An Indian cyber mercenary for hire? Bad OPSEC and global footprint

Cisco Talos has just published a report unmasking an Indian cyber actor.

The specific operation under investigation was in progress since 2015. An iPhone malware was deployed using an open-source mobile device management suite and targeted exactly 13 mobiles. This seems like a very focused effort.

But the operator is to only blame itself for getting exposed – it followed terrible OPSEC practices.

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A sneak peek into the Pakistan Army’s cyber tradecraft

This seems to have gone unnoticed, so I am placeholding it here. A small ideological disclaimer: I do not *hate* Pakistan like many right-wingers do. In fact, I long visiting Lahore some day and sample its street food. Nonetheless, this is an interesting public exposure to the tradecraft – if it could be called so – of an adversarial army.

In March this year, Amnesty International released a dossier (PDF) on the intimidation and spying of human rights activists based in Pakistan, allegedly by the country’s own army operatives. Apart from the usual scare tactics, the operatives also engaged in social engineering and cyber espionage. Android and Windows based malware were used for the purpose.

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When Code Is Law – The Indian Express

Published by The Indian Express: http://indianexpress.com/article/opinion/columns/when-code-is-law-digitised-data-leak-5168760/.

With the debate spurred by the revelations of Cambridge Analytica’s dealings with Facebook — and, closer to home, by Aadhaar — we may have to revisit the very foundations of the individual’s social contract with the state when it comes to privacy. Those familiar with the hacker counter-culture of the Nineties knew one thing — the most potent weapon of information warfare is availability.

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The next war in cybersecurity would be between CapEx and OpEx – LinkedIn

Published on LinkedIn: https://www.linkedin.com/pulse/next-war-cybersecurity-between-capex-opex-pukhraj-singh/.

Anton Chuvakin, formerly a log ninja and currently a VP at Gartner, has been whipping up some emphatic commentary on the SIEMs. You know, those ugly, inflexible monoliths which have dominated the decision layer of security since a decade, just refusing to go away.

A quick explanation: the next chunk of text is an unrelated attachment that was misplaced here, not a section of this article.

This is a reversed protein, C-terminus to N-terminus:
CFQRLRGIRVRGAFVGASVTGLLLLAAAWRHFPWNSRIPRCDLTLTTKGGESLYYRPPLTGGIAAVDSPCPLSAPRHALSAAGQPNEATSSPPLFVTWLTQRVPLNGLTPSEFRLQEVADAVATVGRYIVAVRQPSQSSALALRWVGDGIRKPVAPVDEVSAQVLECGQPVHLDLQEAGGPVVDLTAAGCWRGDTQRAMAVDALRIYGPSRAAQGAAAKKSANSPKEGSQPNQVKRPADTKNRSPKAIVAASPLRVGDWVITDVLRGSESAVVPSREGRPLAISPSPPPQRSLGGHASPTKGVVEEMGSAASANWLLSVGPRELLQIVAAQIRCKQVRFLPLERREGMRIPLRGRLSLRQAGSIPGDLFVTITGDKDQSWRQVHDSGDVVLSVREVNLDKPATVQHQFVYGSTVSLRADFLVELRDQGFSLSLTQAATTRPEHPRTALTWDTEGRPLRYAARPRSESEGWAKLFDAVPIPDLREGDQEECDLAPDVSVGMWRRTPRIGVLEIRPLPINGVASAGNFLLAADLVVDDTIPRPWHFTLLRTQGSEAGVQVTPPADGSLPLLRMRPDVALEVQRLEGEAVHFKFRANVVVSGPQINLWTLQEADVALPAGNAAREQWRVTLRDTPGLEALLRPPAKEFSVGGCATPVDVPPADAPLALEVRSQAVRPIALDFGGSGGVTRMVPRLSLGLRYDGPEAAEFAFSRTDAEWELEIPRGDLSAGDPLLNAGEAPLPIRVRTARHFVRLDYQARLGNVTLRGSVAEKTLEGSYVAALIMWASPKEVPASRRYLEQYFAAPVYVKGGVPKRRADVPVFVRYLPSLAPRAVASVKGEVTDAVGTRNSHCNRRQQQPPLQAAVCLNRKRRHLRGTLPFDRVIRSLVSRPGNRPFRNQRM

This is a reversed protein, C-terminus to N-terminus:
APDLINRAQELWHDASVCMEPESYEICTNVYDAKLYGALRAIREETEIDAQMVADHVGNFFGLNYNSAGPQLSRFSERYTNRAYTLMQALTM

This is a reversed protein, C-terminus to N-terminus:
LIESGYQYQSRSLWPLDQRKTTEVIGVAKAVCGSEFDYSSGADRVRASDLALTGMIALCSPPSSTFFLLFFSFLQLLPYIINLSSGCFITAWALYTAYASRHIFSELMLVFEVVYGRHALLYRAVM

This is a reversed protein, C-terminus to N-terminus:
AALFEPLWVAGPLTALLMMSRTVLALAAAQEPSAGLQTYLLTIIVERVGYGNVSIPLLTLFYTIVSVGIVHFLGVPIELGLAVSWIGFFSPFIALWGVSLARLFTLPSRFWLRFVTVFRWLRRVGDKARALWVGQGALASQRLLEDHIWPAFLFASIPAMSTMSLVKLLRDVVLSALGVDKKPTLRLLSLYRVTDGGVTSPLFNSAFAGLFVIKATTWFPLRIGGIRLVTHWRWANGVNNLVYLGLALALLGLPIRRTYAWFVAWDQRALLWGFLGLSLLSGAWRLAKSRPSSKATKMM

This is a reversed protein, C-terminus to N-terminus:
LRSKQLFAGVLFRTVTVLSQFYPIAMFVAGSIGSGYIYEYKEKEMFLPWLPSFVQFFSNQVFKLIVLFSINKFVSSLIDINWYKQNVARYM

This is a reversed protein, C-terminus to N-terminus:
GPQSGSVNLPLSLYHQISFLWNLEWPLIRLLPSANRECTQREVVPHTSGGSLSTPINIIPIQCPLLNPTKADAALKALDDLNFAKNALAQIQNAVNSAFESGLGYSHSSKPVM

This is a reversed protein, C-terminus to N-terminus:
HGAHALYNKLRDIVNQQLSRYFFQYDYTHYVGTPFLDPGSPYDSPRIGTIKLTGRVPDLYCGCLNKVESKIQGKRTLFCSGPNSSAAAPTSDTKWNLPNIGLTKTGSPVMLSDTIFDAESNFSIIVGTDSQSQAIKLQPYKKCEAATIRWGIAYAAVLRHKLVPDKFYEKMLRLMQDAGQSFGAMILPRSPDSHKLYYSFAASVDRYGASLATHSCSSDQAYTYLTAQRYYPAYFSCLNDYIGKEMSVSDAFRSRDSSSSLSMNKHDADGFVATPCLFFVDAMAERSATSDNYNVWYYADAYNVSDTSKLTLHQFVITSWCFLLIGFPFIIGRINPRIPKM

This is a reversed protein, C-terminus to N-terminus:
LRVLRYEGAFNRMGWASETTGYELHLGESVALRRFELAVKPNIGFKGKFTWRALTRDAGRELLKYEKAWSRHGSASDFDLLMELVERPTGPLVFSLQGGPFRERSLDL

He has driven home a couple of points on the absolute operational fragmentation of the security architecture. Like, there are more security boxes within an enterprise than there are people to manage them [1]. Or the fact that there could actually be a thing called “SaaS SIEM” – though I vehemently disagree with that term (more on that later) [2].

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For Enterprises Giving Up on Cybersecurity Vendors: Abstraction Is the Future – LinkedIn

Published on LinkedIn: https://www.linkedin.com/pulse/enterprises-giving-up-cybersecurity-vendors-future-pukhraj-singh/.

An interesting development marked the conclusion of the Borderless Cyber USA 2017 conference last week. A representative from the National Security Agency (NSA) announced the launch of OpenC2 – a “standardised computer language” that creates a layer of abstraction to facilitate cyber response across product and organisational boundaries at machine speed.

The future of cyber, and homeland security in general, would be these layers of abstraction which introduce machine-to-machine inter-operability and seamlessness in a highly fragmented ecosystem. This is probably the second such strategic initiative that is not driven by vendors, but standardisation bodies. The first layer of abstraction which paved the way for OpenC2 was STIX-TAXII.

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